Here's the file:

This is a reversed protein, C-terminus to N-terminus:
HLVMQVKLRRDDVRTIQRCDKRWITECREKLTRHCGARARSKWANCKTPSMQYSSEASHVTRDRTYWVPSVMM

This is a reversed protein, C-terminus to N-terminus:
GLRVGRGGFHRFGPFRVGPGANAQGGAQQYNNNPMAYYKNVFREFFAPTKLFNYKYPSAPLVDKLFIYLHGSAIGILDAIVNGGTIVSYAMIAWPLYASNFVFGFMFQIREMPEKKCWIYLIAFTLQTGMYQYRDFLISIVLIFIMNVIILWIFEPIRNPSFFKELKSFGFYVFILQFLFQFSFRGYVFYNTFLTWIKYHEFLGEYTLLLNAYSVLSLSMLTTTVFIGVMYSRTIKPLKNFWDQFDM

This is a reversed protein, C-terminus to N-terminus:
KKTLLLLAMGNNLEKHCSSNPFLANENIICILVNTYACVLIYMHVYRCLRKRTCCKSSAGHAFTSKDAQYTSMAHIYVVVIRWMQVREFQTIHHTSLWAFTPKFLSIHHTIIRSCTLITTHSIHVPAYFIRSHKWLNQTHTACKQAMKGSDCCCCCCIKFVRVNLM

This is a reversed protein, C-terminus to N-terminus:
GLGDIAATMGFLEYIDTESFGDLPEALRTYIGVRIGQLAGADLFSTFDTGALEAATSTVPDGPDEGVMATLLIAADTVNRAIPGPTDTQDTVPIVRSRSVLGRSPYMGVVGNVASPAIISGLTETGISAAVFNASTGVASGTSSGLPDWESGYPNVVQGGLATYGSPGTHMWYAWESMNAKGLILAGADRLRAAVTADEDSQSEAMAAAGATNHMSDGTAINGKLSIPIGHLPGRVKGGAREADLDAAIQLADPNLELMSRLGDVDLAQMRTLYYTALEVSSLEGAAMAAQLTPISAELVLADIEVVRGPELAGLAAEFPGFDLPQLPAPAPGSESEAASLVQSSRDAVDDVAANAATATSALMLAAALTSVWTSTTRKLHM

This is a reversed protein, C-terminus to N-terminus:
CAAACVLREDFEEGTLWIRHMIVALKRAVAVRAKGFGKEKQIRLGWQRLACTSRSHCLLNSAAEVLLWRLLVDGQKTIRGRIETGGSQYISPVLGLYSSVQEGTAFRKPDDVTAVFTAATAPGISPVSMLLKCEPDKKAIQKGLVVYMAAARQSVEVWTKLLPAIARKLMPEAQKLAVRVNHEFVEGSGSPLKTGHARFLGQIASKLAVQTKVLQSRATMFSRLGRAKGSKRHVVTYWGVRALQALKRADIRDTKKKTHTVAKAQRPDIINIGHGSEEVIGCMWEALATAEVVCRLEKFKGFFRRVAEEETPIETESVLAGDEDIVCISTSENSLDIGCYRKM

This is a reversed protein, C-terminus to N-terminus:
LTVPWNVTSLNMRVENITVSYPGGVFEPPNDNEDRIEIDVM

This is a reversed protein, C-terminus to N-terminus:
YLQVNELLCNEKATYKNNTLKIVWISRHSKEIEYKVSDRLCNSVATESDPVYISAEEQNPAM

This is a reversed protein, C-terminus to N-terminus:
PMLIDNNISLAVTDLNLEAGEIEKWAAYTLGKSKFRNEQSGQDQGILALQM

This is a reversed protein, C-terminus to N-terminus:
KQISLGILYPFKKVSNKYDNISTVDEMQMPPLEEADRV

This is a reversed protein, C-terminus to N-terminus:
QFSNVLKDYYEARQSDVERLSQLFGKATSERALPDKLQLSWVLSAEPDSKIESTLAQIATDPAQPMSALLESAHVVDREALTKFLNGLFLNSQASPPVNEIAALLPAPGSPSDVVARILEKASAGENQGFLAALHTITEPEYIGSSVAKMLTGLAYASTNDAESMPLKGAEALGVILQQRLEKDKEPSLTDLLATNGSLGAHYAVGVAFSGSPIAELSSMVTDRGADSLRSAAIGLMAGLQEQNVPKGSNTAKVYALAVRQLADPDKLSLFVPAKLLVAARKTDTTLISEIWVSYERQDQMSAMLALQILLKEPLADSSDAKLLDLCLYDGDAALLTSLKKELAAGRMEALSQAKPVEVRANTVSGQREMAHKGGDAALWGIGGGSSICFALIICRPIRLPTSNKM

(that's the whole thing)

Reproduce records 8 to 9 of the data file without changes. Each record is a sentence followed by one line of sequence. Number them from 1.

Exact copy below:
This is a reversed protein, C-terminus to N-terminus:
PMLIDNNISLAVTDLNLEAGEIEKWAAYTLGKSKFRNEQSGQDQGILALQM

This is a reversed protein, C-terminus to N-terminus:
KQISLGILYPFKKVSNKYDNISTVDEMQMPPLEEADRV